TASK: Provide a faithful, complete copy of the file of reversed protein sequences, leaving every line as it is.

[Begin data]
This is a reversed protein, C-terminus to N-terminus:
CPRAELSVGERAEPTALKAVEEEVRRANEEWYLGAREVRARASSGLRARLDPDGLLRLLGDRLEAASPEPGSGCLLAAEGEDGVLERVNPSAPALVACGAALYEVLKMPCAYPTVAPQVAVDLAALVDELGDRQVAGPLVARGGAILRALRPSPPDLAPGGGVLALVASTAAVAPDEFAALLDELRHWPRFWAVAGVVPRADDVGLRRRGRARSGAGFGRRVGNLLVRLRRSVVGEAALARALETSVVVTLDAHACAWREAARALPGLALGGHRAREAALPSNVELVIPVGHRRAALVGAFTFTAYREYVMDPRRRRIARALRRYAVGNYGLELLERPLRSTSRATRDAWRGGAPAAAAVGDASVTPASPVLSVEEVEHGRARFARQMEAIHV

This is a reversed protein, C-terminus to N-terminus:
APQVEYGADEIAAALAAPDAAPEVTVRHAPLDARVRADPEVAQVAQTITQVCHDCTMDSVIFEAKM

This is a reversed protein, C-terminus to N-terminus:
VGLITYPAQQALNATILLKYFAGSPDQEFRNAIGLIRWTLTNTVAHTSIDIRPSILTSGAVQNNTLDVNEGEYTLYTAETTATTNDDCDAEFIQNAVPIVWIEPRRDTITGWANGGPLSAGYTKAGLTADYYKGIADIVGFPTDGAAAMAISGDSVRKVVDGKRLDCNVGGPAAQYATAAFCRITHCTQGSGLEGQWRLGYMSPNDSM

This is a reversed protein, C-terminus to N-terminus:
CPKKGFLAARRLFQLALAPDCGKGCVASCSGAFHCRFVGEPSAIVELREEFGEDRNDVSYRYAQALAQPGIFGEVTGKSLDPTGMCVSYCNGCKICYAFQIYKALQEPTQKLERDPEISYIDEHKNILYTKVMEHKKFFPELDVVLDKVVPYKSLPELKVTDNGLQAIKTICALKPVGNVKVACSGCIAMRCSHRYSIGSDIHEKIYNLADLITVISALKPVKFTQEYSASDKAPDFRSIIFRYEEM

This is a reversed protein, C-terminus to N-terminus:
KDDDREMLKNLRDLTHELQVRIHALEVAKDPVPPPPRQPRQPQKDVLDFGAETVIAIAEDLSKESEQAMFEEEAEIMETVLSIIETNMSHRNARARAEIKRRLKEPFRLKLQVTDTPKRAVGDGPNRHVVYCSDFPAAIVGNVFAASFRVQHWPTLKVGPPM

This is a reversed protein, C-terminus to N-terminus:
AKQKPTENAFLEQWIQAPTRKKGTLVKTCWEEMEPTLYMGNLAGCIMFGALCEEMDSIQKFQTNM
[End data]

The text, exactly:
This is a reversed protein, C-terminus to N-terminus:
CPRAELSVGERAEPTALKAVEEEVRRANEEWYLGAREVRARASSGLRARLDPDGLLRLLGDRLEAASPEPGSGCLLAAEGEDGVLERVNPSAPALVACGAALYEVLKMPCAYPTVAPQVAVDLAALVDELGDRQVAGPLVARGGAILRALRPSPPDLAPGGGVLALVASTAAVAPDEFAALLDELRHWPRFWAVAGVVPRADDVGLRRRGRARSGAGFGRRVGNLLVRLRRSVVGEAALARALETSVVVTLDAHACAWREAARALPGLALGGHRAREAALPSNVELVIPVGHRRAALVGAFTFTAYREYVMDPRRRRIARALRRYAVGNYGLELLERPLRSTSRATRDAWRGGAPAAAAVGDASVTPASPVLSVEEVEHGRARFARQMEAIHV

This is a reversed protein, C-terminus to N-terminus:
APQVEYGADEIAAALAAPDAAPEVTVRHAPLDARVRADPEVAQVAQTITQVCHDCTMDSVIFEAKM

This is a reversed protein, C-terminus to N-terminus:
VGLITYPAQQALNATILLKYFAGSPDQEFRNAIGLIRWTLTNTVAHTSIDIRPSILTSGAVQNNTLDVNEGEYTLYTAETTATTNDDCDAEFIQNAVPIVWIEPRRDTITGWANGGPLSAGYTKAGLTADYYKGIADIVGFPTDGAAAMAISGDSVRKVVDGKRLDCNVGGPAAQYATAAFCRITHCTQGSGLEGQWRLGYMSPNDSM

This is a reversed protein, C-terminus to N-terminus:
CPKKGFLAARRLFQLALAPDCGKGCVASCSGAFHCRFVGEPSAIVELREEFGEDRNDVSYRYAQALAQPGIFGEVTGKSLDPTGMCVSYCNGCKICYAFQIYKALQEPTQKLERDPEISYIDEHKNILYTKVMEHKKFFPELDVVLDKVVPYKSLPELKVTDNGLQAIKTICALKPVGNVKVACSGCIAMRCSHRYSIGSDIHEKIYNLADLITVISALKPVKFTQEYSASDKAPDFRSIIFRYEEM

This is a reversed protein, C-terminus to N-terminus:
KDDDREMLKNLRDLTHELQVRIHALEVAKDPVPPPPRQPRQPQKDVLDFGAETVIAIAEDLSKESEQAMFEEEAEIMETVLSIIETNMSHRNARARAEIKRRLKEPFRLKLQVTDTPKRAVGDGPNRHVVYCSDFPAAIVGNVFAASFRVQHWPTLKVGPPM

This is a reversed protein, C-terminus to N-terminus:
AKQKPTENAFLEQWIQAPTRKKGTLVKTCWEEMEPTLYMGNLAGCIMFGALCEEMDSIQKFQTNM